Sunday, March 13, 2011

Sobering facts about the earthquake/tsunami in Japan

There's nothing that I can say about the earthquake and tsunami in Japan that many others haven't said much better.  It is a tragedy and a sobering reminder of how we are definitely not in the drivers' seat for so many things that happen on this planet.  Unlike climate, geology seems to be something that we have no effect on or control over, one way or another.  All we can do is try to prepare for disasters and do rescue and recovery when they do happen.

The really sobering thing to remember is that Japan is probably the best prepared country for earthquakes in the whole world.  Everything is built to withstand earthquakes, and there is a large infrastructure in place for warning, searching, and rescuing.  Even with all of this, this huge earthquake and tsunami still had devastating results.  In any other country, it would have been worse.  California is probably the second most well-prepared place on earth when it comes to earthquakes, so an earthquake of similar size there would probably cause similar, or even somewhat worse, damage.  Other parts of the world, though, are much less prepared - especially poorer areas.  A little more than a year ago, the earthquake in Haiti showed how devastating a natural disaster can have in a country where people are already living in very poor conditions and there is no mechanism for dealing with a disaster.  Though much smaller than the earthquake in Japan, the death toll was probably dozens or hundreds of times larger.  Similarly, the 2004 earthquake and tsunami in Indonesia and other parts of the Indian Ocean hit many poorer areas of Asia and east Africa that were less prepared to cope with the damage than a country like Japan or the USA would be.

All of these earthquakes at least happened along active fault zones where the earth's crustal plates meet, places where earthquakes can be expected to happen.  Powerful earthquakes occasionally happen in unexpected places, such as the historic New Madrid, Missouri earthquakes of 1811-1812.  This was a massive earthquake that caused a section of the Mississippi river to flow backwards.  If a similar sized earthquake occurred today, it would almost certainly cause great damage across much of the US "heartland", hitting areas where neither buildings nor emergency services nor the general public are prepared for earthquakes.  There are many other such places in the world, where occasional large earthquakes could occur.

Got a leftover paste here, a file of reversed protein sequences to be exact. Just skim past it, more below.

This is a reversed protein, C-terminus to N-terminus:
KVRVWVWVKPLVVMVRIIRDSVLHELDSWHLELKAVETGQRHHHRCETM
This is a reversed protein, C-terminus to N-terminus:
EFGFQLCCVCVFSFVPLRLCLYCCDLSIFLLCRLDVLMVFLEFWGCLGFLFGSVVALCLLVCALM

Basically, people and nations all around the world need to realize that events like major earthquakes and tsunamis can happen in many different places, and that while they are extremely unlikely in most places (and you're almost 100% safe from a tsunami if you live well inland or at a high elevation), they should be remembered when designing buildings and organizing emergency services.  In geology more than almost anything else on earth, we humans still have to take anything that nature dishes out and deal with it as best we can.


CanadianGardenJoy said...

Hello RP : )
This is a sobering fact indeed .. There is also that direct correlation of lower damage impact, or on hand readiness, with respect to a country's wealth and standing in the world .. what resources they have to preplan and handle such disasters .. a county's higher standing economically not only means better survival statistics but also how quickly the recovery is from such upheaval .. and here we observe the most technically advanced and "ready" nation for such an event, can still be hit as hard as this .. it is all very frightening.
PS .. that is why I garden .. to try and not think about what might be ?

RPS77 said...

Joy - very true about richer countries being able to recover more quickly as well.

Gardening definitely gives me (and I assume you as well) something more positive to think about.